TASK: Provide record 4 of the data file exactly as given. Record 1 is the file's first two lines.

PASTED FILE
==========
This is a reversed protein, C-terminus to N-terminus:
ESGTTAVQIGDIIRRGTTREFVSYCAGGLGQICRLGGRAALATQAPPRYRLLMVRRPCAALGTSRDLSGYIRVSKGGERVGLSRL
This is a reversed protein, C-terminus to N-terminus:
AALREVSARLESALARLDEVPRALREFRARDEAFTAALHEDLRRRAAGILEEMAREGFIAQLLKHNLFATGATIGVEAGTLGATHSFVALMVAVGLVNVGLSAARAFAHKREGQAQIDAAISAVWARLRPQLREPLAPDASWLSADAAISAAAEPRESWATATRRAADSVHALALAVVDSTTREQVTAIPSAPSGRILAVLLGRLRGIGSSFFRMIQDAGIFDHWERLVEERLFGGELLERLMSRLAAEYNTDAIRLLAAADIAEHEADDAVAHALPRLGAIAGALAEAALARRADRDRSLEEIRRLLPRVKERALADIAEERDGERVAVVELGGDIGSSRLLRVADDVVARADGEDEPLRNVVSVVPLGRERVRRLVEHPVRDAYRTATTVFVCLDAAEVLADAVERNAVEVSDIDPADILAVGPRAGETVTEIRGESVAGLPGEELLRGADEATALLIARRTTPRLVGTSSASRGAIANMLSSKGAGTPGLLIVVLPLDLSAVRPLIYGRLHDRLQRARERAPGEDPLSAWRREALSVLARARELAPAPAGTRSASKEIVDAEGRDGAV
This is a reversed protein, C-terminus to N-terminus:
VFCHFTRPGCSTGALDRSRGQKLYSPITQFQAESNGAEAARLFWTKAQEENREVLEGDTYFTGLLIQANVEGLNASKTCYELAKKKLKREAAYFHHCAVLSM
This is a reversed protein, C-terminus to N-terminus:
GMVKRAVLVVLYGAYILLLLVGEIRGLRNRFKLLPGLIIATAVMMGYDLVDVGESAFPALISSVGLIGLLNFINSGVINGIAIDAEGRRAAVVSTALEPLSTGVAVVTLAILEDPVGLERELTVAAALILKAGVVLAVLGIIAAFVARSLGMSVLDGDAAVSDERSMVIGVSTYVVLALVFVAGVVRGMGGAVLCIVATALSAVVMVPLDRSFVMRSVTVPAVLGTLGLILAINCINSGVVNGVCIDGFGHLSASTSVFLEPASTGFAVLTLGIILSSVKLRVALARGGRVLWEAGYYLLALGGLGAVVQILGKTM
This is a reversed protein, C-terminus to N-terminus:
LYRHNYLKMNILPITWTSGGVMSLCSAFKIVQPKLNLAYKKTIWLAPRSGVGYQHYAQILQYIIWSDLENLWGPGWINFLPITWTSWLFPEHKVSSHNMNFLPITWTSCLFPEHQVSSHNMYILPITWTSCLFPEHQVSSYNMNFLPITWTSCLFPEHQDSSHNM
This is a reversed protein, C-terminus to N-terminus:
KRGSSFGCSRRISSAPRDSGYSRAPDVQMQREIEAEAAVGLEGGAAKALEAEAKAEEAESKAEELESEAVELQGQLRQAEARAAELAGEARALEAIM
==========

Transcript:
This is a reversed protein, C-terminus to N-terminus:
GMVKRAVLVVLYGAYILLLLVGEIRGLRNRFKLLPGLIIATAVMMGYDLVDVGESAFPALISSVGLIGLLNFINSGVINGIAIDAEGRRAAVVSTALEPLSTGVAVVTLAILEDPVGLERELTVAAALILKAGVVLAVLGIIAAFVARSLGMSVLDGDAAVSDERSMVIGVSTYVVLALVFVAGVVRGMGGAVLCIVATALSAVVMVPLDRSFVMRSVTVPAVLGTLGLILAINCINSGVVNGVCIDGFGHLSASTSVFLEPASTGFAVLTLGIILSSVKLRVALARGGRVLWEAGYYLLALGGLGAVVQILGKTM